It Matters To Me

“Respecting others’ beliefs is a good thing, but it shouldn’t mean you should change your own.”

Something I have never understood is the idea of a ‘guilty pleasure’.

This term is used to describe something one likes but should never admit to liking. Any magazine will tell you that guilty pleasures include chocolate, sleeping in late, and singing along to 50s music. It is considered a fun topic in casual conversation, but I must say, I’ve never been fond of it.

Understandably, we all have a few secrets. Special moments we want to keep to ourselves. That’s okay. But I believe ‘sharing’ is one of the keys to happiness. If we are excited by something, is it not only right to share the excitement? You’ll probably answer “yes” without considering this; how it affects your reputation. Yes, the excitement should be shared, but only if the subject of the guilty pleasure will be approved by the person with which you’re sharing it.

Let me break it down. If my guilty pleasure is ‘eating cake after midnight’, I would happily tell a best friend who I’ve known a number of years, knowing a response would be along the lines of, “Of course it is, you sweet tooth!” However, would I share this excitement to a personal trainer, or a friend who took their health very seriously? Absolutely not, because I know that it’s not exciting to them and they would look at me differently after that, given their own beliefs.

Respecting others’ beliefs is a good thing, but it shouldn’t mean you should change your own. In fact, we should be braver than this.

If you go back a few lines, you’ll see that I described midnight as being an inappropriate hour for cake. Why did I do that? What if, circumstantially, it wasn’t my choice? Perhaps a birthday party ended late one night and I was still hungry. This is how ‘guilty pleasures’ come about. It’s when you feel that pang of remorse, because other people tell you that cake should be eaten at regulated dessert times, such as 6:30 or 7:00pm. In actual fact, the remorse has nothing to do with your ‘guilty pleasure’ as such. It comes from the fact that whoever you’ve shared it with wouldn’t personally do it themselves, and you automatically thinking you’re in the wrong.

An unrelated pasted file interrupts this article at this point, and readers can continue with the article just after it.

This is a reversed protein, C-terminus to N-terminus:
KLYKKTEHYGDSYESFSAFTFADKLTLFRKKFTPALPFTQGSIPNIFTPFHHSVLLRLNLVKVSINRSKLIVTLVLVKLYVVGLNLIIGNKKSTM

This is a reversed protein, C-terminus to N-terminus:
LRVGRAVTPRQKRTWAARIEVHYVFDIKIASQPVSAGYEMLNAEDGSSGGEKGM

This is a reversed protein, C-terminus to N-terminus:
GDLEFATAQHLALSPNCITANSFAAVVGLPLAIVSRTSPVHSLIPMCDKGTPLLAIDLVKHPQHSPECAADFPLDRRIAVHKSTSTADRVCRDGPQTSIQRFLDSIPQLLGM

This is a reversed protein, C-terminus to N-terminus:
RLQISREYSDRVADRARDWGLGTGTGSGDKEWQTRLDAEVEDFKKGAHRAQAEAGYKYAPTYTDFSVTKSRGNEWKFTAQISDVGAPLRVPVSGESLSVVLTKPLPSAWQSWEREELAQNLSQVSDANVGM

But how about the fact that they’re not you? How about the possibility that you’re free to like whatever you want to like? This may sound like entitlement, but I’m not talking about entitlement. I’m talking about sticking to your convictions instead of thinking they’re right (thus, allowing them to make you feel guilty about it), and learning to be perfectly okay with someone who does not revel in your excitement,

Storytime. A friend asked me once what the movie Just Like Heaven was about, knowing that I was a huge Mark Ruffalo fan. I pointed out that Reese Witherspoon’s character is a ghost and Mark Ruffalo is the only one who could see her, but before I could finish explaining she said, “Ghosts who fall in love? Ugh, lame.” I couldn’t help but take offense to that, especially since she knew that I loved that movie and romantic movies in general. Besides, she had asked the question!

What happened after that was so strange. Though miffed by her response, I ended up spending twenty minutes thinking that the movie was quite lame. I calculated the amount of cheesy dialogue, remembered the colourful wardrobe and fairy tale backgrounds, and recognised all the clichés in the story line.

Finally, I snapped out of it. She had let me feel guilty about one of my favourite movies of all time. What was that about? Her throwaway comment carried more weight than I realised. I was annoyed at not being able to explain the full storyline, but more so that she wouldn’t even give the film a chance because she heard one thing she didn’t like. In that moment she wasn’t only one person – she represented all the people in the world that considered the movie lame.

There are so many things to fall in love with and so much to be inspired by, and it’s completely fine to have different interests, because we’re all different. But the idea of a ‘guilty pleasures’ need to be eradicated. You should never be ashamed of what makes you happy and more importantly, you should never put another person down when they attempt to share their happiness with you. Keep an open mind and an open heart, because you’ll never know if something could inspire you too.

That said, I will have ABBA’s Dancing Queen on repeat, and to anyone nearby who hears it: Sorry, not sorry.

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